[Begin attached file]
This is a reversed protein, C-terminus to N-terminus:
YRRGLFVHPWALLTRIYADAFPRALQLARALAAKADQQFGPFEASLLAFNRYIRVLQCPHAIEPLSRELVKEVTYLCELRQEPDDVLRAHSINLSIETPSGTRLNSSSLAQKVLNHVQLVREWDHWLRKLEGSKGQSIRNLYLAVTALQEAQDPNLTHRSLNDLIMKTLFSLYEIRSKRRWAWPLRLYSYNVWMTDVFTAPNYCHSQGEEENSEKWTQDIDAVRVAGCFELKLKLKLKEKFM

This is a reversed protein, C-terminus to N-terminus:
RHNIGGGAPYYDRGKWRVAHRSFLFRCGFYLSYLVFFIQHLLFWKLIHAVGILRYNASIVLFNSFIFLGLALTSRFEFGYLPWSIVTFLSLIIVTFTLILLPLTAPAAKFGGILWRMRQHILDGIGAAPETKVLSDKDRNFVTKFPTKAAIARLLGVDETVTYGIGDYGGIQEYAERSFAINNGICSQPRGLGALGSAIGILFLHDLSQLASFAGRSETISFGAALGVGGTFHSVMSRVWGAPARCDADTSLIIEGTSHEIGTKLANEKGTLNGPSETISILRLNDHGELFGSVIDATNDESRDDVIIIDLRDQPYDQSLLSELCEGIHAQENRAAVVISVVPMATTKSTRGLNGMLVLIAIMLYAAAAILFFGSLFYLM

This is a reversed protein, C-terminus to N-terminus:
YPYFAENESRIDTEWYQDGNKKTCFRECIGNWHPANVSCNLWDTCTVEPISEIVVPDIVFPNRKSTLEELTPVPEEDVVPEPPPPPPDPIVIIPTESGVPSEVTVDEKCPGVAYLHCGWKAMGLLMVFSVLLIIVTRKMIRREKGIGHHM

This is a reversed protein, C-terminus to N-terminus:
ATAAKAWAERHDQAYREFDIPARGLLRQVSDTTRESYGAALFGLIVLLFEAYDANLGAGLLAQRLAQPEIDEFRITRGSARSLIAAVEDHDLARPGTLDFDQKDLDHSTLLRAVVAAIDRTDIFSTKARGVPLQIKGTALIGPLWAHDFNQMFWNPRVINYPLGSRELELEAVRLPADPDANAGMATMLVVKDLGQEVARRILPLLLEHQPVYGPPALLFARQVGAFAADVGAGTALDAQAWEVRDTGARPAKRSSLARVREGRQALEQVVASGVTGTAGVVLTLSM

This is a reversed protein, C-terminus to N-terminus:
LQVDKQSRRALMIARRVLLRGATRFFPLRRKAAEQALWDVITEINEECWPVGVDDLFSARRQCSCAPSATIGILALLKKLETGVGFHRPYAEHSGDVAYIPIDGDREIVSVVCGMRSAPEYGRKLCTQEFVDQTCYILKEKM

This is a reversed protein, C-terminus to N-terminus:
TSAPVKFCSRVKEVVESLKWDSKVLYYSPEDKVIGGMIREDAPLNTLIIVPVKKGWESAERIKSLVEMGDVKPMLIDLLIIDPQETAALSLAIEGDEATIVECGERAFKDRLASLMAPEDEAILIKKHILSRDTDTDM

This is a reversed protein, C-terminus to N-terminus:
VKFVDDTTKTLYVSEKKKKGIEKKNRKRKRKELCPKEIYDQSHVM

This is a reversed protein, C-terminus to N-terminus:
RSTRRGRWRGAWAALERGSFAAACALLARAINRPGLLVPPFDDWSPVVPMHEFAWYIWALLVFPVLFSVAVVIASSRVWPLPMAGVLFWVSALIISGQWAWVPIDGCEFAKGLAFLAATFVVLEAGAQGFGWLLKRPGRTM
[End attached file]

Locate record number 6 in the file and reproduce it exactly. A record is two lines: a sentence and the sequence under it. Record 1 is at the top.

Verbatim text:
This is a reversed protein, C-terminus to N-terminus:
TSAPVKFCSRVKEVVESLKWDSKVLYYSPEDKVIGGMIREDAPLNTLIIVPVKKGWESAERIKSLVEMGDVKPMLIDLLIIDPQETAALSLAIEGDEATIVECGERAFKDRLASLMAPEDEAILIKKHILSRDTDTDM